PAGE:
Attack of the little people
September 18, 2011 Leave a comment
Where did they come from, the little people? Like a horde of replicants they have streamed forth to cover the world of infographics. No trendy depiction of any statistic related to humans is complete without the little people. Consider todays freshly populated example, from our favorite whipping boy, the New York Times.
The graphic is an attempt to put “into perspective” the numbers of people in poverty in the US. It does this by rounding up a bunch of little people, and penning them in various corrals that seem to have something to do with states or demographic groups. Hard to tell, since it is an expository jumble.
Let us ask a few questions of this graphic. First, the question that we ask of every such graphic: does the point leap out at you, in a flash of effortless cognition? Uh…lets see, half the people in poverty live in New York, and half in Texas? Fail!
Some more questions. If the orange little people are women and girls, why are they all wearing men’s business suits, albeit in a saucy feminine color? And do all the impoverished women and girls live in Texas? Rick Perry, are you aware of this? The state could at least provide more appropriate apparel for those in need. If you are a woman or girl, going to a job interview in an orange men’s business suit is not advisable, especially in Texas.
There seem to be a lot of impoverished white people (31.7 million), but amazingly, none of them live in Texas or New York. And if you think that is amazing…wait for it…none of them are men, boys, women, or girls. Maybe they are little people.
Ok, but here is where it really gets crazy. There are 16.4 million aged 17 or younger in poverty. But evidently none of them are girls or boys!
What is the lesson? The little people are no substitute for clarity of expression. The artist is to be commended for attempting to make the numbers more meaningful, but the exercise is doomed from the start. First of all, there is a fundamental difficulty in trying to carve up a total population (those in poverty) into a large number of overlapping sets. To be an accurate depiction, the corrals (technically, we call these Venn diagrams) should contain the correct number of little people, but so also should the intersections between two or more corrals (e.g., Asian and male and living Texas). Easier said than done (and it wasn’t that easy to say). Second, comparisons with state populations are problematic, since most americans have only a dim sense of the population of any state, even their own.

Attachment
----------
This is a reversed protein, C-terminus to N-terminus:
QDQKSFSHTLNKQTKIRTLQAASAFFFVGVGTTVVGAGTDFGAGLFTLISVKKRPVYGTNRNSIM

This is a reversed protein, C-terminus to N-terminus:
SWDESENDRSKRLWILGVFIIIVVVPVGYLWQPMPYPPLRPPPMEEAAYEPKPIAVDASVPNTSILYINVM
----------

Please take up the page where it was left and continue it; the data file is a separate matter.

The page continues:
As is so often the case, traditional methods of data representation are perfectly adequate, and much clearer than the sad corrals of little people. Below is my quick draft of a bar chart of the same data. I have used different colors to group the different sorts of comparisons (gender, age, ethnicity), and as sop to the New York Times, included horizontal lines indicating populations of a few states (source http://quickfacts.census.gov/qfd/index.html).
I hope you will agree that though my chart may be conventional, it is clear, and allows the viewer to make the comparisons that the Times felt were important.
The lesson? Beware the invasion of the little people. They look cute, and you figure they are so small they can’t do any harm. But invite them into your graphic, and they can create havoc. Advanced lesson: Venn diagrams are tricky to depict when many categories are involved.
New York Times
The Impoverished States of America
By TOM KUNTZ and BILL MARSH
Published: September 17, 2011
State populations in my chart: http://quickfacts.census.gov/qfd/index.html).